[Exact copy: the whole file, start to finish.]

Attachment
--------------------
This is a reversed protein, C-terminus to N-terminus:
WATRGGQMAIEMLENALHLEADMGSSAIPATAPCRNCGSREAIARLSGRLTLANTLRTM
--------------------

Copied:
This is a reversed protein, C-terminus to N-terminus:
WATRGGQMAIEMLENALHLEADMGSSAIPATAPCRNCGSREAIARLSGRLTLANTLRTM